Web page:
Extreme heat can pose serious health risks, making it essential for employers to take proactive measures to protect their employees. The Biden Administration has taken significant steps to ensure workers and communities are shielded from heat-related risks. OSHA, the Occupational Safety and Health Administration, has issued a heat hazard alert. Additionally, they are intensifying enforcement efforts to safeguard employees.
On July 27, OSHA issued its first-ever hazard alert specifically focusing on extreme heat and its impact on outdoor workers. The Hazard Alert reaffirms that workers have heat-related protections under federal law. It also aims to equip employers with valuable guidelines to safeguard their employees from heat-related illnesses. The critical steps that employers should take include:
- Adequate Water, Rest, and Shade: Employers should provide ample cool water, frequent rest breaks, and shaded or cool rest areas to give workers relief from the scorching heat.
- Gradual Acclimatization: For new or returning employees, it is crucial to allow a gradual acclimatization to high-heat conditions. This helps the body adjust to extreme temperatures more effectively.
- Training and Emergency Planning: Providing comprehensive training on heat-related illness prevention and recognizing the signs of heat-related issues is essential. Employers should also have a well-thought-out emergency plan in place.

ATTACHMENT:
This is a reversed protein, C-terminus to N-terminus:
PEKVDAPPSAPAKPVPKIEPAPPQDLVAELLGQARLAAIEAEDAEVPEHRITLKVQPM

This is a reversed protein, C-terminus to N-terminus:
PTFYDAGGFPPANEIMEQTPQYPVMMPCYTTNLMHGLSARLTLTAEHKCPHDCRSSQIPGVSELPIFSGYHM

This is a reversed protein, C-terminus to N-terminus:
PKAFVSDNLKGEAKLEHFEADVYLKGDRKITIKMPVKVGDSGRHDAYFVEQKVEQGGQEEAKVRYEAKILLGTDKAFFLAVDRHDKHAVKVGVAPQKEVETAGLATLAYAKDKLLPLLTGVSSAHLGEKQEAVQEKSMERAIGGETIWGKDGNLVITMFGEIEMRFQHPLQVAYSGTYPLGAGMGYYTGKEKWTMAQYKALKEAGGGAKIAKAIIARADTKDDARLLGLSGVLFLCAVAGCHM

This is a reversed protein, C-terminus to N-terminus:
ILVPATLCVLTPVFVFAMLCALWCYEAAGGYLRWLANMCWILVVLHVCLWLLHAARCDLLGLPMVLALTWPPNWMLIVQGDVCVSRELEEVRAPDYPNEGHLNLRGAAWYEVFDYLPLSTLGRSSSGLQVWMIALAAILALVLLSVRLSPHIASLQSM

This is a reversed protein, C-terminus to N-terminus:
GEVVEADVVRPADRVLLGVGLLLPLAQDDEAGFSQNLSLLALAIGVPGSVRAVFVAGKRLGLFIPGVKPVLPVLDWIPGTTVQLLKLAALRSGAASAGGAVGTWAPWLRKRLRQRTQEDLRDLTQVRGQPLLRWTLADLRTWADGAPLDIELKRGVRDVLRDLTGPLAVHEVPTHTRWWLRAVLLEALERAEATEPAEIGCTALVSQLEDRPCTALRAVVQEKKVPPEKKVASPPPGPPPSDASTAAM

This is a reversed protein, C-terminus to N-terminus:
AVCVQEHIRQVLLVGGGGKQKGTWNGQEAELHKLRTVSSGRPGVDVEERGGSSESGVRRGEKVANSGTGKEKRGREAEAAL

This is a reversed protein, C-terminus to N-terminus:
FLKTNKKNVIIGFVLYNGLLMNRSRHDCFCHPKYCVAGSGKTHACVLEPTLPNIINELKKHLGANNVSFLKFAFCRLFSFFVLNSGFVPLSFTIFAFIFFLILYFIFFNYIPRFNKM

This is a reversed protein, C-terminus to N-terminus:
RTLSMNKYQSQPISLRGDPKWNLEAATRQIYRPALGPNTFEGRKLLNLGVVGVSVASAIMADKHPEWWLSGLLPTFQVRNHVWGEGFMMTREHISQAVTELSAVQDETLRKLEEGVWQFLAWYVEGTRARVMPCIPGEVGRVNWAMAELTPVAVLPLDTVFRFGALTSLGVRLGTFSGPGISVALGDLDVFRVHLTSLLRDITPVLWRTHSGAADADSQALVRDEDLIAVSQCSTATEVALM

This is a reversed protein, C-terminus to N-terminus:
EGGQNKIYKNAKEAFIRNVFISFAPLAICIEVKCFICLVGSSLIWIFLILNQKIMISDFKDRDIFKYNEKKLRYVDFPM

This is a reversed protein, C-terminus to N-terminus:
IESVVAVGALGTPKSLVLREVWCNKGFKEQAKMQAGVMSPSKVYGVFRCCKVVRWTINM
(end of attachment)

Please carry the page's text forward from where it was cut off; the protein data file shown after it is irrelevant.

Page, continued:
- Monitoring for Warning Signs: Regularly monitoring employees for signs and symptoms of heat-related illnesses. This is critical for early intervention and prevention.
The hazard alert is just one of the initiatives the Biden administration is undertaking to combat heat-related issues in the workplace. Another crucial measure is an increase in inspections in high-risk industries such as construction and agriculture.
“Historically high temperatures impact everyone and put our nation’s workers at high risk. A workplace heat standard has long been a top priority for the Department of Labor, but rulemaking takes time and working people need help now. Today, at the President’s request, the Occupational Safety and Health Administration issued a heat hazard alert to make sure employers follow current standards and that workers across the country know their rights. This action, combined with OSHA’s increased heat-safety enforcement efforts, shows that we are determined to protect the safety and health of millions of people whose jobs become more hazardous in harsh weather.”
– Acting Secretary of Labor Julie Su.
The alarming statistics provide justification for OSHA’s alert. The Bureau of Labor Statistics reports that between 2011 to 2019, 436 people lost their lives due to workplace heat exposure. The annual average is of 38 deaths per year. Additionally, around 2,700 heat-related illness cases lead to workdays lost, imposing an economic burden on both workers and employers.